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Diabetes and Acid Reflux: How Are They Linked?

Diabetes and Acid Reflux: How Are They Linked?

Is your dinner enjoyment dimmed by the threat of acid reflux scorching your esophagus after you eat? If you have frequent heartburn and have been diagnosed with acid reflux, you may be surprised to learn that this condition is also associated with Type 2 diabetes. 

At Turnquest Surgical Solutions, our board-certified bariatric surgeons treat many patients with acid reflux. We have solutions to keep acid reflux at bay. 

Why is diabetes associated with acid reflux? 

Studies have found that 40% of people with diabetes have gastroesophageal reflux disease (GERD), which is the severe form of acid reflux. People with diabetic neuropathy, or nerve damage, are even more likely to have it. 

Why are these two conditions connected in such a powerful way? 

Some drugs used for acid reflux are linked with Type 2 diabetes. Doctors frequently prescribe a proton pump inhibitor (PPI) for chronic cases of acid reflux. But drugs have side effects. 

Published research studies show that taking PPIs for long periods of time can increase the risk of Type 2 diabetes. If you’ve been taking a PPI for more than two years, you need your blood glucose levels checked regularly to determine if you’re diabetic. 

Conversely, if you already have Type 2 diabetes, you’re more at risk for acid reflux. One characteristic of diabetes is high blood sugar. The excess blood sugar damages your body’s tissues and organs, including your gastrointestinal tract, which holds your esophagus.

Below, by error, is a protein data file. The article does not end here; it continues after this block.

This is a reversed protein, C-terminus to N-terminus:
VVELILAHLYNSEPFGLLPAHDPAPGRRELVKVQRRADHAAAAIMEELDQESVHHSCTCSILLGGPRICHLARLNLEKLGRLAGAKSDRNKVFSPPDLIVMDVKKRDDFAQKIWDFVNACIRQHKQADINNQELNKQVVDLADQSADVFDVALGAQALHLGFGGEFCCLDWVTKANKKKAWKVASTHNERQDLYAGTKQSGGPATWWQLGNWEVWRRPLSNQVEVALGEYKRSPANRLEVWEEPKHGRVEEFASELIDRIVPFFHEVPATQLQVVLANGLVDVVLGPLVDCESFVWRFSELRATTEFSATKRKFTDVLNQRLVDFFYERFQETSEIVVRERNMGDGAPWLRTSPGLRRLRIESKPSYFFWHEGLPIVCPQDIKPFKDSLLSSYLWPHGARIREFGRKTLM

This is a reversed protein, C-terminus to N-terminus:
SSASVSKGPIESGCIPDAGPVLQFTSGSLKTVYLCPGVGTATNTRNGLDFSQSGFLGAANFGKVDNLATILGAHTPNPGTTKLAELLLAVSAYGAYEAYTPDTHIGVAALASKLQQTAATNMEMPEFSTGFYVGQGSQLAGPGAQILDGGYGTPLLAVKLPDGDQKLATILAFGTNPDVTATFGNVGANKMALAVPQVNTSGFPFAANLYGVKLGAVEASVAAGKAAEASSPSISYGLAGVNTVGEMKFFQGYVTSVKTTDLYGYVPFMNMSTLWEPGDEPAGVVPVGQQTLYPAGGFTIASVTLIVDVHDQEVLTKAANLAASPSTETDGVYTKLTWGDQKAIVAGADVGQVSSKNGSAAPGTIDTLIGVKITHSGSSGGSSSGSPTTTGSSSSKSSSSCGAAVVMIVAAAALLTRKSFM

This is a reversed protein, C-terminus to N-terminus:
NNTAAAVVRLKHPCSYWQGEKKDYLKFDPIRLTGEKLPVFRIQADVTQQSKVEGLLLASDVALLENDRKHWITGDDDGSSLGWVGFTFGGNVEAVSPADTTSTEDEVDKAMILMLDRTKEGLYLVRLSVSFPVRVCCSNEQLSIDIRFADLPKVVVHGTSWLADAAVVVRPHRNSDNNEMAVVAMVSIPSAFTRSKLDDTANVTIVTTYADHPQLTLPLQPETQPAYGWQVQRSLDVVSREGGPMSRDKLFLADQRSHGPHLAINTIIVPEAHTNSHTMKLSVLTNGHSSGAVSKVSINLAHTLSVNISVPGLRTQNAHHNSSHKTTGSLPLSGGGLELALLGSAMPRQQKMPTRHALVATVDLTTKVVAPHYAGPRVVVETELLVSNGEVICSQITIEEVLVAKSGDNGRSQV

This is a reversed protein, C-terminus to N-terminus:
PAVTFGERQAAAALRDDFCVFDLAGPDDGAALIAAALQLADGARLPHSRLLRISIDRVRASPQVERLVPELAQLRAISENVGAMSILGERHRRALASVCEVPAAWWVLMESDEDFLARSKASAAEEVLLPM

About three-quarters of diabetic patients have some problem that involves the gastrointestinal tract, whether it’s acid reflux, constipation, or diarrhea.  

Obesity: major risk factor for diabetes and acid reflux

Sometimes lifestyle and habits have a lot to do with physical illness. It’s well-known by now that the Western diet — a lot of red meat, fried foods, and soft drinks — is associated with metabolic syndrome, putting you at risk for heart disease, diabetes, and stroke. 

The Western diet is also a major factor in the rise of obesity in the United States. In addition, if you’re overweight, you’re 50% more likely to have acid reflux than those at a normal weight. If you’re obese, you’re 200% more likely to have it. 

Treatment for acid reflux 

If you’re obese and are committed to losing weight, weight loss surgery is an option to improve your acid reflux. If coughing or vomiting from acid reflux has caused a hiatal hernia, we can repair the hernia. 

If your acid reflux won’t go away, call one of our Houston, Texas, offices or book an appointment online today.

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